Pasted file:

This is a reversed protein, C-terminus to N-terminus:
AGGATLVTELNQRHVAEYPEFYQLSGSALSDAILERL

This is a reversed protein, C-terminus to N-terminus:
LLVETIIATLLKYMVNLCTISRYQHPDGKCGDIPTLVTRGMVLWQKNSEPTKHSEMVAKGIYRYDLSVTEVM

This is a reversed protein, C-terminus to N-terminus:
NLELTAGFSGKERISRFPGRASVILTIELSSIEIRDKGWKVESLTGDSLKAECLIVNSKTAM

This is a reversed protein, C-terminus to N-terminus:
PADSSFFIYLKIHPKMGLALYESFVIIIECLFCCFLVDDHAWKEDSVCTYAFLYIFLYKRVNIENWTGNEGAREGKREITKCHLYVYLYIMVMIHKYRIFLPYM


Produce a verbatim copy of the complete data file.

This is a reversed protein, C-terminus to N-terminus:
AGGATLVTELNQRHVAEYPEFYQLSGSALSDAILERL

This is a reversed protein, C-terminus to N-terminus:
LLVETIIATLLKYMVNLCTISRYQHPDGKCGDIPTLVTRGMVLWQKNSEPTKHSEMVAKGIYRYDLSVTEVM

This is a reversed protein, C-terminus to N-terminus:
NLELTAGFSGKERISRFPGRASVILTIELSSIEIRDKGWKVESLTGDSLKAECLIVNSKTAM

This is a reversed protein, C-terminus to N-terminus:
PADSSFFIYLKIHPKMGLALYESFVIIIECLFCCFLVDDHAWKEDSVCTYAFLYIFLYKRVNIENWTGNEGAREGKREITKCHLYVYLYIMVMIHKYRIFLPYM